Martin Poulter: "Ah, no I don't want to speculate about that because I don't really know where the documents have come from, and nobody really knows. [minor background babble] I don't think it's justifiable to put the documents up myself, but whoever's doing it, putting these documents wholesale is breaking the law. But the people, the many people who have debated the contents of these documents, perhaps using tiny extracts, like myself, we're not guilty of anything and yet we're getting threatening letters from Helena Kobrin, and so on."
Wingham Rowan: "Helena Kobrin is...?"
Martin Poulter: "A lawyer for scientology."
Greg Ryerson: "Well I think that get's into a legal issue, whis is what constitutes fair use, becaue there is wholesale copyright... I'm glad actually that you agree with that. We have some common ground. That's very nice,and I appreciate that."
Martin Poulter: "I don't want to break the law. I don't want anybody to break the law."
Wingham Rowan: "This is really about freedom of speech isn't it? It's about whether documents that are.. however they arrived at, they have a certain importance to a lot of people. Because a lot of people on the Internet want to read these documents."
Martin Poulter: "It's certainly in the public interest I think that what.. that the content of these things be discussed because these things reveal what scientology is really like, what it's activities are. I think it's important for the public to know."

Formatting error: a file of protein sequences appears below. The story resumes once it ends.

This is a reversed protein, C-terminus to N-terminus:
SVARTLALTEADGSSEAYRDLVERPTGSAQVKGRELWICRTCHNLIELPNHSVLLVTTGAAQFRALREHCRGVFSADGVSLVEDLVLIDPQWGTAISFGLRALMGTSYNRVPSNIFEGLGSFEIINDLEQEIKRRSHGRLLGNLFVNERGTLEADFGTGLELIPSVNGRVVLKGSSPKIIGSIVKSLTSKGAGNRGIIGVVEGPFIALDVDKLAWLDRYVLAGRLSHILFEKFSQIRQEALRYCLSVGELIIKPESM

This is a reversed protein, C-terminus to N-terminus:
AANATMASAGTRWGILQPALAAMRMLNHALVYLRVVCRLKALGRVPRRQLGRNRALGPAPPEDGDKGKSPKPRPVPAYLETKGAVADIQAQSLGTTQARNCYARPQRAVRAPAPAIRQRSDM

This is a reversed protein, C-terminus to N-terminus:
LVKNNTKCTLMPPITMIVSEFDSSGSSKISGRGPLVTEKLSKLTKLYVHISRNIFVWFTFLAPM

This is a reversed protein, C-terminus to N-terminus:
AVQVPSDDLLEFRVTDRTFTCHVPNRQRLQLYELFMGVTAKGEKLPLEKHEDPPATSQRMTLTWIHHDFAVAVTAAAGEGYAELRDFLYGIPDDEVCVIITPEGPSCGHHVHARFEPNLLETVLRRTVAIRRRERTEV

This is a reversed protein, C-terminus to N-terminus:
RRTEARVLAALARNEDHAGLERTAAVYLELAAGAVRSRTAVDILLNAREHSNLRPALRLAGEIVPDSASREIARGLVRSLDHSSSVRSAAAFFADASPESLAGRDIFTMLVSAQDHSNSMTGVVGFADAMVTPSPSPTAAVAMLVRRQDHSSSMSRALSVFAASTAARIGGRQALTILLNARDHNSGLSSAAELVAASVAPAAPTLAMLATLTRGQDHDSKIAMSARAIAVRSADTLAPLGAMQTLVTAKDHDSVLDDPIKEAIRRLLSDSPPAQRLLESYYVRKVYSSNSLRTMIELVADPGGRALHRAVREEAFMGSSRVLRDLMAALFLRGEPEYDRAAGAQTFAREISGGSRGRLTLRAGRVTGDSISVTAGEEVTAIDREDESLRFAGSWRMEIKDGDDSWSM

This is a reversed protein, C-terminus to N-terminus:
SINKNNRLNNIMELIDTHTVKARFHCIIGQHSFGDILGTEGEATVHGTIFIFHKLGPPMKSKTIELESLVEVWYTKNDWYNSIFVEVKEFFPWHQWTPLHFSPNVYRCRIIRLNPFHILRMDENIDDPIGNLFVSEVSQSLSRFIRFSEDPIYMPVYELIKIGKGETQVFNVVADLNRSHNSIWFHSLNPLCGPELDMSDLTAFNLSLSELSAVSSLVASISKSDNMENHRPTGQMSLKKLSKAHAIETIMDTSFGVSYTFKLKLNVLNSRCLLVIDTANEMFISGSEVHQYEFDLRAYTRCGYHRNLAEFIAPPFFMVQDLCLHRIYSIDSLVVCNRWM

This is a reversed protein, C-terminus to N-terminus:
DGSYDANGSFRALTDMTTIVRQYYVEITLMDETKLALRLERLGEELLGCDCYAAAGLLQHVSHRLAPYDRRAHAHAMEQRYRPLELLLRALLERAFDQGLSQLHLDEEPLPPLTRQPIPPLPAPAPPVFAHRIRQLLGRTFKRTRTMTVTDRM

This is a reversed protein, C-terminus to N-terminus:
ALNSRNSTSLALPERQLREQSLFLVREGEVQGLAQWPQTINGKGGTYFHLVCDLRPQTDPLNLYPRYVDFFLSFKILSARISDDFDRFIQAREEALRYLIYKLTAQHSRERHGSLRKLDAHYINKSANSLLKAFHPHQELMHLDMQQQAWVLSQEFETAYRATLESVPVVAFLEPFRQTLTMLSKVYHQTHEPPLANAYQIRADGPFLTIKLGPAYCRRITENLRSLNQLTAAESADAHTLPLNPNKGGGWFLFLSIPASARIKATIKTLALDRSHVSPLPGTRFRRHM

Wingham Rowan: "Martin, where do you think the future of this debate, this heated debate about the way scientology is portrayed in cyberspace is heading? What happens next?"
Martin Poulter: "It's very difficult to say. I think they're just going to get more and more unpopular, just going to irritate more and more people with their tactics."
Wingham Rowan: "Rachael?"
Rachael Ryerson: "OK, I..."
Wingham Rowan: "What's the future of scientology in cyberspace?"
Rachael Ryerson: "Ok. I obviously think scientology will get more popular in cyberspace, and as people do become aware of the issues, you know, and copyright law does adapt to this new meduim that we have, the Internet, you know, Intelligent people will assess and they will see that, you know, what we're saying on the copyright is just a portion of freedom of speech. I mean we are pushing freedom of speech as well..."
Wingham Rowan: "But you are going to continue to clamp down on the higher level scientology documents that are floating around the internet."
Rachael Ryerson: "Well if we need to. I mean in every case we have sent letters to the people asking them to please take these documents off because, you know, they don't belong on the internet because, you know, they are confidential materials that were originally stolen, and were never meant to go out to the general public. And it's only when people have, you know, refused to take them off we've had to resort to the next step. I mean it's unfortunate."
Wingham Rowan: "What's the next step?"
Rachael Ryerson: "Well, you know, issue legal proceedings."
[end of segment]